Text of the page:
Microscopic: The slide includes a transmural section of the posterior wall of the left ventricle. Nearly the entire section is involved by infarct. However, there is a thin rim (5 to 10 cell layers) of endocardial myocytes which have survived because of diffusion of oxygen and nutrients from the ventricular cavity. Other viable myocytes can be found around larger blood vessels within the section. The intense hypereosinophilia of the necrotic myocytes can best be appreciated by comparing the thin rim of lighter staining subendocardial myocytes with the deeper cells. Note also the karyolysis that is characteristic of coagulation necrosis. In some areas there is little inflammatory response. This observation is explained by microvascular necrosis which does not allow access of circulating leukocytes to these areas. In other areas, especially in the epicardial half of the infarct, there is an intense acute inflammatory response. Many intact neutrophils can be seen. In addition, there are many nuclear fragments from lysed neutrophils. Macrophage activity is not evident. These features of the inflammatory response indicate that the infarct was approximately three to four days old. Note also that the inflammation extends to the epicardial surface and that there are deposits of fibrin on the epicardium. This is called fibrinous pericarditis. The granular grey material seen within some blood vessels is barium sulfate, which was injected to permit post-mortem study of the coronaries by radiography.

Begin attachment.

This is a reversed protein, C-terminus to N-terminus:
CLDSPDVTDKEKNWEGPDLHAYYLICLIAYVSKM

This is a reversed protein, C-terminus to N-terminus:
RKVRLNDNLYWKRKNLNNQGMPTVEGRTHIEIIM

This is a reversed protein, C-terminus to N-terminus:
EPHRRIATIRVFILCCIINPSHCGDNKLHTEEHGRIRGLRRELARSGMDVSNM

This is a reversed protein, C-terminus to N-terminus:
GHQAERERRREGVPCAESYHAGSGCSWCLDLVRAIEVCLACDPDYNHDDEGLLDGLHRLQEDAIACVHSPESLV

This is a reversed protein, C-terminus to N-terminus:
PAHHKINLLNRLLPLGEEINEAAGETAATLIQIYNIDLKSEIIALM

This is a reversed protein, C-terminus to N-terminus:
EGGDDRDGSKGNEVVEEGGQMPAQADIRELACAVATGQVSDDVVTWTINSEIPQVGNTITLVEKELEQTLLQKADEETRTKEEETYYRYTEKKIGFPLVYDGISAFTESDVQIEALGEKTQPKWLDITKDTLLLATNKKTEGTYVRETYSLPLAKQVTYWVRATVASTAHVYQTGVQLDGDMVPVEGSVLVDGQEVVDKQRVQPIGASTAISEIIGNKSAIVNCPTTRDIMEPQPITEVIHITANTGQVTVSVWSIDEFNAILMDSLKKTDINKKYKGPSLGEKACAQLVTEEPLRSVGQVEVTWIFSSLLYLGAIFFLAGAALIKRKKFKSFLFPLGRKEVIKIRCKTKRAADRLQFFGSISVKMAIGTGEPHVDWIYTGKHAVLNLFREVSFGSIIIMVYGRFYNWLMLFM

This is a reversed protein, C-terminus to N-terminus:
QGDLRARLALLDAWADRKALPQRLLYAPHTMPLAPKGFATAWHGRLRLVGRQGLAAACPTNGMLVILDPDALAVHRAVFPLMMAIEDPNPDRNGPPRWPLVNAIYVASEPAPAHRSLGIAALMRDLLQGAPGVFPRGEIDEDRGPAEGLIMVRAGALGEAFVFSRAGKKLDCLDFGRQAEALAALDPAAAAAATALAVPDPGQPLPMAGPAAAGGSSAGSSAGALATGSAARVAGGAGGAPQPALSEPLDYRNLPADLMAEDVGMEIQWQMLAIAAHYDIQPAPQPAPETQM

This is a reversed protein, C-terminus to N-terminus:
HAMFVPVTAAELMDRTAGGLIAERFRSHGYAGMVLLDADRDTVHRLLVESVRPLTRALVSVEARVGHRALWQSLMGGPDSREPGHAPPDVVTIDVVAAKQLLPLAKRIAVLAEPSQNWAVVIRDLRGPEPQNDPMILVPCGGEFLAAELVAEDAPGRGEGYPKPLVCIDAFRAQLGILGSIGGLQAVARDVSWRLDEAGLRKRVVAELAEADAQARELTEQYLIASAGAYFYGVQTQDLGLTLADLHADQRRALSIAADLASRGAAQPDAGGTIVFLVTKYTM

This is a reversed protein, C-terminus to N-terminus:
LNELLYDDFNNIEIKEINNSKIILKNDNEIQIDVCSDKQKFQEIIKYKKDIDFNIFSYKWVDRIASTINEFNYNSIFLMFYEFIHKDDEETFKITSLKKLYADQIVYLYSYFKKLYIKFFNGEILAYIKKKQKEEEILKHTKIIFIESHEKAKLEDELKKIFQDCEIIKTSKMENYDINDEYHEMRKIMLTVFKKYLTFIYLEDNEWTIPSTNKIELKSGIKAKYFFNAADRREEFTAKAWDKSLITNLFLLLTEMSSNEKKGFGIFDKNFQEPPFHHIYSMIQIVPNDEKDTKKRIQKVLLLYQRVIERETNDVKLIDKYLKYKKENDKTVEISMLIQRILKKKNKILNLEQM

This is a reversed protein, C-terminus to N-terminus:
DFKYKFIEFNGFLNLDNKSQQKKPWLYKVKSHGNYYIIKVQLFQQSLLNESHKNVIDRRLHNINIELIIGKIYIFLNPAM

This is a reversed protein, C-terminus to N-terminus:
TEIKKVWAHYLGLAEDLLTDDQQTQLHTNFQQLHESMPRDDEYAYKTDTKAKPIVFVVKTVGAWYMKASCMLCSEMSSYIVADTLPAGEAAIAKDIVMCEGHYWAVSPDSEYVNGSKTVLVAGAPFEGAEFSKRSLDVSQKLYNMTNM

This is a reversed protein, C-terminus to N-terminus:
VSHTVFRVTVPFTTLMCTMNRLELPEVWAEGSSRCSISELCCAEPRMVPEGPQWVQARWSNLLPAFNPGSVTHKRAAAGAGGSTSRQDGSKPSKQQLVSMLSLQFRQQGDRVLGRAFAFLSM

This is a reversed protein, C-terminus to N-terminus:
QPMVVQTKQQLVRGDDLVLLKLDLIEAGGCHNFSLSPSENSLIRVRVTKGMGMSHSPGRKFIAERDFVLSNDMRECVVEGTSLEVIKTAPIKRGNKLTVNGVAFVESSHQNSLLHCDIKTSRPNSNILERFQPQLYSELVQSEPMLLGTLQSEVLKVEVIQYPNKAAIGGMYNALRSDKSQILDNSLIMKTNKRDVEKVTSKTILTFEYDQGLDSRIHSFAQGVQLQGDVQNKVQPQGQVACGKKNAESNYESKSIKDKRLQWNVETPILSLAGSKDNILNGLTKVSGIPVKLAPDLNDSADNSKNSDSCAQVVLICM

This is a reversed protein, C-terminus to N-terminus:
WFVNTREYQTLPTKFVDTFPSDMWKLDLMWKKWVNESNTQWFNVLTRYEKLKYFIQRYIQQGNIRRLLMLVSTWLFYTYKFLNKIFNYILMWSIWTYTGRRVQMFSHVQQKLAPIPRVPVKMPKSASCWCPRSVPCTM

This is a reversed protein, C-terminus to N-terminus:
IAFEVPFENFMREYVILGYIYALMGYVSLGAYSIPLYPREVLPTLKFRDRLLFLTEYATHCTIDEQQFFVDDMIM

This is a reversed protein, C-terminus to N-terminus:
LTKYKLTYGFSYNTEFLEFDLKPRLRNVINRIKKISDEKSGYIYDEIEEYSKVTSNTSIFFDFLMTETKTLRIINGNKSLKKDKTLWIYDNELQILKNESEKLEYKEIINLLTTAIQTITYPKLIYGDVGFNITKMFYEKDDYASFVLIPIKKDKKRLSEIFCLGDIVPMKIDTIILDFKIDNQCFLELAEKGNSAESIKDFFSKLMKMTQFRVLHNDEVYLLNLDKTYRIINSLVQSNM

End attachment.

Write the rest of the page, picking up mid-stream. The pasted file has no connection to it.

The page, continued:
DIAGNOSIS: Recent Myocardial Infarct

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Clinical History: This 57-year-old female complained of hematuria. She was cystoscoped and found to have a papillary mass near the dome of the bladder.

Microscopic: Orient yourself by naked-eye and low power examination in regard to the 3 main layers of the bladder wall. A normal transitional epithelium lines about 1/2 of the mucosal surface. The central portion is thrown up into many fingerlike fronds (papillae). The connective tissue and vascular core is line by thickened, atypical transitional epithelium. There is a suggestion of very early invasion into the mucosa at the base of the tumor but the muscularis is uninvolved.

DIAGNOSIS: Papillary Transitional Cell Carcinoma of Urinary Bladder

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Clinical History: This 48-year-old white male had a history of embryonal carcinoma and seminoma of the left testis when he was 37. A mass was noted on the remaining right testis. An orchiectomy was done.

Gross: The orchiectomy specimen has been opened to demonstate the soft fleshy tumor which has replaced the normal testis. The spermatic cord is attached.

Microscopic: Note the characteristic arrangement of cells in small groups outlined by delicate fibrous stroma. The cells are relatively uniform with distinct borders. The cytoplasm is clear and sometimes almost foamy. The cells are polygonal with large, round, central nuclei and prominent nucleoli. In many sections a fragment of atrophic and fibrotic testis may be seen adjacent to the tumor.

DIAGNOSIS: Testicular Seminoma

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Clinical History: This 76-year-old female was discovered to have a bronchogenic carcinoma six months prior to her death. After a right upper lobectomy she did well, but later developed an "agitated depression". Metastasis to the brain was suspected.

Gross: Recent infarcts are seen in Kidneys, Brain, Spleen